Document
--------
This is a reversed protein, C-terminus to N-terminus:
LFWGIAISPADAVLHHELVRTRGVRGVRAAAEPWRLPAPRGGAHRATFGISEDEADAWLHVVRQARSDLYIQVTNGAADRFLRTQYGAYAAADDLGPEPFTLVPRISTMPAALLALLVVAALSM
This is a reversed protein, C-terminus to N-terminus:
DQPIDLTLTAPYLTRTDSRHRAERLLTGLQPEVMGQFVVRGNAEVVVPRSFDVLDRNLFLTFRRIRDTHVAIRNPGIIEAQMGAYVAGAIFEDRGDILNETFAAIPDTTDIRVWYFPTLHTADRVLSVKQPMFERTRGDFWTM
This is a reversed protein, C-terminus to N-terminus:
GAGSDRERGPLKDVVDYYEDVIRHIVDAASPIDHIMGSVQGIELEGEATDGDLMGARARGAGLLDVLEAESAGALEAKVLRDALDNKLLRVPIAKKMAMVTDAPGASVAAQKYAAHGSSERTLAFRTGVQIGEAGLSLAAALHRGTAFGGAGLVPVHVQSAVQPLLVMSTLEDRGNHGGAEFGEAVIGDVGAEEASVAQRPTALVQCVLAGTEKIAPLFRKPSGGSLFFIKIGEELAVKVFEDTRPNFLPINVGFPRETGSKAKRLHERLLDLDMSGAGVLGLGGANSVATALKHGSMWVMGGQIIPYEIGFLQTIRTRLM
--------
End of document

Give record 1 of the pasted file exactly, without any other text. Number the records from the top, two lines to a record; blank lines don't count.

This is a reversed protein, C-terminus to N-terminus:
LFWGIAISPADAVLHHELVRTRGVRGVRAAAEPWRLPAPRGGAHRATFGISEDEADAWLHVVRQARSDLYIQVTNGAADRFLRTQYGAYAAADDLGPEPFTLVPRISTMPAALLALLVVAALSM